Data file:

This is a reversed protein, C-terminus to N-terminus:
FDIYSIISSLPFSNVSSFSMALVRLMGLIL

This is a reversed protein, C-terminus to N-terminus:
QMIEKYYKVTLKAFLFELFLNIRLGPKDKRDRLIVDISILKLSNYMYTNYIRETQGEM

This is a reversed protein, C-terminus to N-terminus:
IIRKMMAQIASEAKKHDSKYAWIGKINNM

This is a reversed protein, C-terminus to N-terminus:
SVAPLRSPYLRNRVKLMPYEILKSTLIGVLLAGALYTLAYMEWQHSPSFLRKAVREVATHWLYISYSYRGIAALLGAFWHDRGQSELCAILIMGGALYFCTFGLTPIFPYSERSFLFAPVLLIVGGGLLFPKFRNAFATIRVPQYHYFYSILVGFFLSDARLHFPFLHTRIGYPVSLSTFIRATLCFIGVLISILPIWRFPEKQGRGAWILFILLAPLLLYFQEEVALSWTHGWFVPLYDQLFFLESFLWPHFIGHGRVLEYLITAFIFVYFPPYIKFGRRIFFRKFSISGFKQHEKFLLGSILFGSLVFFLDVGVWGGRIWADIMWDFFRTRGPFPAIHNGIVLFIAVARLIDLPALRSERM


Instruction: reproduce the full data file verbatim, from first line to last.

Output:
This is a reversed protein, C-terminus to N-terminus:
FDIYSIISSLPFSNVSSFSMALVRLMGLIL

This is a reversed protein, C-terminus to N-terminus:
QMIEKYYKVTLKAFLFELFLNIRLGPKDKRDRLIVDISILKLSNYMYTNYIRETQGEM

This is a reversed protein, C-terminus to N-terminus:
IIRKMMAQIASEAKKHDSKYAWIGKINNM

This is a reversed protein, C-terminus to N-terminus:
SVAPLRSPYLRNRVKLMPYEILKSTLIGVLLAGALYTLAYMEWQHSPSFLRKAVREVATHWLYISYSYRGIAALLGAFWHDRGQSELCAILIMGGALYFCTFGLTPIFPYSERSFLFAPVLLIVGGGLLFPKFRNAFATIRVPQYHYFYSILVGFFLSDARLHFPFLHTRIGYPVSLSTFIRATLCFIGVLISILPIWRFPEKQGRGAWILFILLAPLLLYFQEEVALSWTHGWFVPLYDQLFFLESFLWPHFIGHGRVLEYLITAFIFVYFPPYIKFGRRIFFRKFSISGFKQHEKFLLGSILFGSLVFFLDVGVWGGRIWADIMWDFFRTRGPFPAIHNGIVLFIAVARLIDLPALRSERM